In an ideal world, we would all just go completely green just like that — right? But if we’re being honest, the eco-friendly options don’t always seem exactly friendly. Sometimes it feels almost impossible to say no to disposable one-use items — especially when they’re still considered the norm — but the truth is, we all need to do our part to help save our planet. And, it’s not as hard as it may seem.
As an environmental advocate for the last seven years, I have been shocked by the malpractices the average person performs, simply out of habit. But with a few lifestyle changes, we could all start to make a difference. Aside from the obvious taking our own bags to the grocery store and using reusable straws, in honor of the 50th anniversary of Earth Day, here are some easy swaps that will make you a more eco-conscious consumer today and beyond.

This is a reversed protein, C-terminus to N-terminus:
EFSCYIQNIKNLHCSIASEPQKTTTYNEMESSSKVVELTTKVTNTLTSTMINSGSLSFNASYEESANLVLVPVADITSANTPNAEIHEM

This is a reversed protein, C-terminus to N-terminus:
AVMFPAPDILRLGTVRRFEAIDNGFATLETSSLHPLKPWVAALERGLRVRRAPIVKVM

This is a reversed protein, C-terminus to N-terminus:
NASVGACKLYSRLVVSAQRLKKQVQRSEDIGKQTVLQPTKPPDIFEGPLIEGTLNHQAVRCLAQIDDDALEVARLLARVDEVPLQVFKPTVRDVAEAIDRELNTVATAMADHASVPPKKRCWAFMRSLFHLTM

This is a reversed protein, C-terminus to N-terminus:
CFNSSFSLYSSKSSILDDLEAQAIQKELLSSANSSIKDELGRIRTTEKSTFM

1. If you forget your reusable bag, be mindful of the cashier’s bagging practices.
OK, you forgot your bag today or you bought more than your bag can fit. So bag your own items to judge for yourself how many you truly need, or let your cashier know not to double bag and that each item doesn’t need its own bag, then hand-carry anything you can.
2. Purify your own water (but not with a Brita).
Of course there are times when we’re traveling or in a bind and a plastic water bottle is the only option, but you should never rely on plastic bottled water for regular consumption — especially at home. Not only are we doing a disservice to the planet, it’s a waste of money.
If you don’t want to drink tap water, use a water filter. Everyone knows Brita, but they are made from plastic that is currently not recyclable, and are supposed to be replaced every three months or so. Plus, they need constant refilling, not to mention are prone to messy accidents (I have had entire pitchers spill open while pouring before).